In my panel interview, they asked me various questions about different systems and asked if I would be okay with learning Linux. I mentioned that learning Linux was something that I was currently doing and had a few books on it. One of the interviewers asked me to show him my learning materials on camera. At the time, I had maybe 5 books on Linux. I showed them my books and we all laughed, and he told me “I think you’ve got it.” I received an official offer two days later and found out my official title.

How long have you been in this role and what were you doing before?

I’ve been in this role for about 6 months. Before this, I worked as a Systems Administrator for a fitness company. I loved my previous company and the customers I supported, but I knew I wouldn’t last in my previous role forever.

I was a systems administrator for a global company. We supported local gyms to ensure their systems worked properly.

What inspired the change?

I wanted more of a challenge. Boredom set in with my previous role and I wanted to make more money. I told myself around this time last year that I would make at least 100K per year, by my 30th birthday. I wasn’t quite sure how at the time, but I knew it was possible.

What advice would you give to someone looking to pivot into systems engineering?

Systems Engineer

I would tell anyone wanting to pivot into systems engineering, to do a great amount of reading honestly. Read up on infrastructure and the different types of systems engineering. You’ll learn by doing. More specifically, if you want to learn High-Performance Computing, learn Linux and automation. Learn networking and a programming language such as Python. Ansible is also great to know. My senior HPC engineer always reminds me that the goal is to make things easier for the next time around.

My go to books are, “The Practice of System and Network Administration”, “PowerShell for Sysadmins”, “The Linux Command Line”, and “The Practice of Cloud System Administration”, and “Hands-On Site Reliability Engineering”. All of which can be found on Amazon.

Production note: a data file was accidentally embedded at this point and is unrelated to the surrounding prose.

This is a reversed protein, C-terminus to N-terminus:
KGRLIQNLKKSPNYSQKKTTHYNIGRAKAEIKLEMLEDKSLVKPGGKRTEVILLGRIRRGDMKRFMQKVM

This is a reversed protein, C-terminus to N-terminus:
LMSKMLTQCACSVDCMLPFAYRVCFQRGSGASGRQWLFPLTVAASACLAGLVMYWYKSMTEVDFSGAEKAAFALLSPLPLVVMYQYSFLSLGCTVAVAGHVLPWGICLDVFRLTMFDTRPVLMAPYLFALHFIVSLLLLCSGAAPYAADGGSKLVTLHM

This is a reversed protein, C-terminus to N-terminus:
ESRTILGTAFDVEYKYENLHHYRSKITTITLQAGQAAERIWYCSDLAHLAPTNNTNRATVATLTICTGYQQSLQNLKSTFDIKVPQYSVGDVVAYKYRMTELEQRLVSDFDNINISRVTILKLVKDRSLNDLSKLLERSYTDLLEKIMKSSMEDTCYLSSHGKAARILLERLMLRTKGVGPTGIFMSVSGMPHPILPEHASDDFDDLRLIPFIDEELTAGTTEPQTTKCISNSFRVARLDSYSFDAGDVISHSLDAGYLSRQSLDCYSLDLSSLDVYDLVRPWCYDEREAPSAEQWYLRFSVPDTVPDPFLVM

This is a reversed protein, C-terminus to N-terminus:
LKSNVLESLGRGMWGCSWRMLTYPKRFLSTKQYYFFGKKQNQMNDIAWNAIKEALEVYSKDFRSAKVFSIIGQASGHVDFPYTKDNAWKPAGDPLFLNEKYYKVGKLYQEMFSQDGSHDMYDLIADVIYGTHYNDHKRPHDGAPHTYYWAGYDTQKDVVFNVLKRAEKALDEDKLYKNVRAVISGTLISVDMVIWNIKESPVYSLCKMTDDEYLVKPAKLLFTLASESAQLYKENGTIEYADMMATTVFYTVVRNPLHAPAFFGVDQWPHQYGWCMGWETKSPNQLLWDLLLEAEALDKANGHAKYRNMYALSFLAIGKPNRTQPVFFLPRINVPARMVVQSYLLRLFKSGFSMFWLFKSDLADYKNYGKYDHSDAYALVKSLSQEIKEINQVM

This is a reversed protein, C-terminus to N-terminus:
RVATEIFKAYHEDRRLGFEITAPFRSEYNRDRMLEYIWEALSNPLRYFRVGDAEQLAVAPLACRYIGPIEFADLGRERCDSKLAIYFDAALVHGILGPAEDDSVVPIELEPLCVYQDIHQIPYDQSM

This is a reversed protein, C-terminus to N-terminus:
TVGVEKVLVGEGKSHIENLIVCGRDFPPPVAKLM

Know how to communicate. Never be afraid to ask questions and know that the only way you’ll learn how to fix most things is by breaking the very thing that you’re trying to fix. Systems Engineering is all about building, maintaining, and supporting technical infrastructure. Know that it’s perfectly fine to say that you don’t know anything about a particular topic, but always be willing to learn. It’s okay to mess up, no one is perfect.

Also know that you’ll encounter spelling errors when working on the command line, so always use spell check. Learn how to multitask. I set different timers throughout the day to ensure I don’t spend too long on 1 topic. Learn Agile Methodologies and remember that big pictures are made up of small pieces that come together. Your projects are the big pictures, and you’ll work on creating many small pieces or increments that will come together to function.

Connect with like-minded people and find your community online.

You will encourage each other and celebrate your wins. Don’t be afraid to ask for help either. Your teammates will respect you for it because they’ll see how much you’re trying, and most will even offer you some advice. Don’t drown in your career, no one expects you to be superwoman. I know it’s easy to get swept into what you’re doing and get confused by the many tools that you’re using but take it one day at a time. Spin up a few virtual machines and play with them. If you’re anything like me, you’ll even break one or two then soon laugh about it.